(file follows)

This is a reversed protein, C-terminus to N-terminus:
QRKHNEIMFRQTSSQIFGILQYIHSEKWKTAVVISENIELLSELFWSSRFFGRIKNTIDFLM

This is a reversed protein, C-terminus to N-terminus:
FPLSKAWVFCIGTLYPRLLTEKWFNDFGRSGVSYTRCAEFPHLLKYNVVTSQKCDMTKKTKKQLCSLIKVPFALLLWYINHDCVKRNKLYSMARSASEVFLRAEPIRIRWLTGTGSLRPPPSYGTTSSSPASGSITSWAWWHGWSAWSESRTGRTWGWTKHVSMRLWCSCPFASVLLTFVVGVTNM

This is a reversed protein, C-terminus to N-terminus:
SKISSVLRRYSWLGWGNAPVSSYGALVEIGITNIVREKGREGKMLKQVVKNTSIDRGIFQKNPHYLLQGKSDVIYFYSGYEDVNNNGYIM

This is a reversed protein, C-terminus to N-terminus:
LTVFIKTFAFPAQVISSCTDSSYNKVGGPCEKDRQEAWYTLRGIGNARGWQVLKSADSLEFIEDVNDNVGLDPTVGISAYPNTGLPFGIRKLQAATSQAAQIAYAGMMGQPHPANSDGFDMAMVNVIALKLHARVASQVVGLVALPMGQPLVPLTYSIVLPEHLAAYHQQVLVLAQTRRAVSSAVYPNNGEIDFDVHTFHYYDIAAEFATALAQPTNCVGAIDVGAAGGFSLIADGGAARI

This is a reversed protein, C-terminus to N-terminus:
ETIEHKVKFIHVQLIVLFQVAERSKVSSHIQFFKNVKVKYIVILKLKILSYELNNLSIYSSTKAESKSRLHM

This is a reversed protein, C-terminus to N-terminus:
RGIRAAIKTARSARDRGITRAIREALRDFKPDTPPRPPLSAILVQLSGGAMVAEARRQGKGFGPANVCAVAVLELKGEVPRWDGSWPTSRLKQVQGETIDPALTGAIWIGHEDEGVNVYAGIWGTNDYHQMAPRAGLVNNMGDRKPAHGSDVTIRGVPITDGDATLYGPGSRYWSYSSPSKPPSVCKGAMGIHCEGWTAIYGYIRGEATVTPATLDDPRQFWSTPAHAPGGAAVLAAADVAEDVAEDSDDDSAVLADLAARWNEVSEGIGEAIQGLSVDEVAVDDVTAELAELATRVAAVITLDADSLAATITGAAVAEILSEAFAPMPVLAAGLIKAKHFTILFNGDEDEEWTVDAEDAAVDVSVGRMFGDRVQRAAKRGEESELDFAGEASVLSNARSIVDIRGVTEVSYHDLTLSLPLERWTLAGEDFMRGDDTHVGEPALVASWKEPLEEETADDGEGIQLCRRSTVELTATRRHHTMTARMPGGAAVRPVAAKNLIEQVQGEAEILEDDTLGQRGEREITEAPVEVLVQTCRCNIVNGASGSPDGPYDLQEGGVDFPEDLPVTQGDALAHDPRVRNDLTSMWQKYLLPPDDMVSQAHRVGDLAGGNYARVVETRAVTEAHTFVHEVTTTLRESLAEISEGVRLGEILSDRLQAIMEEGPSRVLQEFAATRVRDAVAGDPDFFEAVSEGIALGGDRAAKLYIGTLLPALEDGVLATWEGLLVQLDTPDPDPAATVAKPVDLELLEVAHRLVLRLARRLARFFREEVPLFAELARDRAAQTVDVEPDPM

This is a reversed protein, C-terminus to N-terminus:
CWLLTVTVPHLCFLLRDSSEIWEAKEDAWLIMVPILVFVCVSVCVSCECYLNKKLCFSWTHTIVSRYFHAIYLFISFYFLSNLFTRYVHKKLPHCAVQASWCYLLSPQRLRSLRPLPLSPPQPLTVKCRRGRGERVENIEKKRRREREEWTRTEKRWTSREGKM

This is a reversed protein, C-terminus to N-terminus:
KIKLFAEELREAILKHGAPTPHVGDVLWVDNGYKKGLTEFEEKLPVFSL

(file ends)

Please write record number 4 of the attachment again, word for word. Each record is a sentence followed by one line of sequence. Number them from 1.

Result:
This is a reversed protein, C-terminus to N-terminus:
LTVFIKTFAFPAQVISSCTDSSYNKVGGPCEKDRQEAWYTLRGIGNARGWQVLKSADSLEFIEDVNDNVGLDPTVGISAYPNTGLPFGIRKLQAATSQAAQIAYAGMMGQPHPANSDGFDMAMVNVIALKLHARVASQVVGLVALPMGQPLVPLTYSIVLPEHLAAYHQQVLVLAQTRRAVSSAVYPNNGEIDFDVHTFHYYDIAAEFATALAQPTNCVGAIDVGAAGGFSLIADGGAARI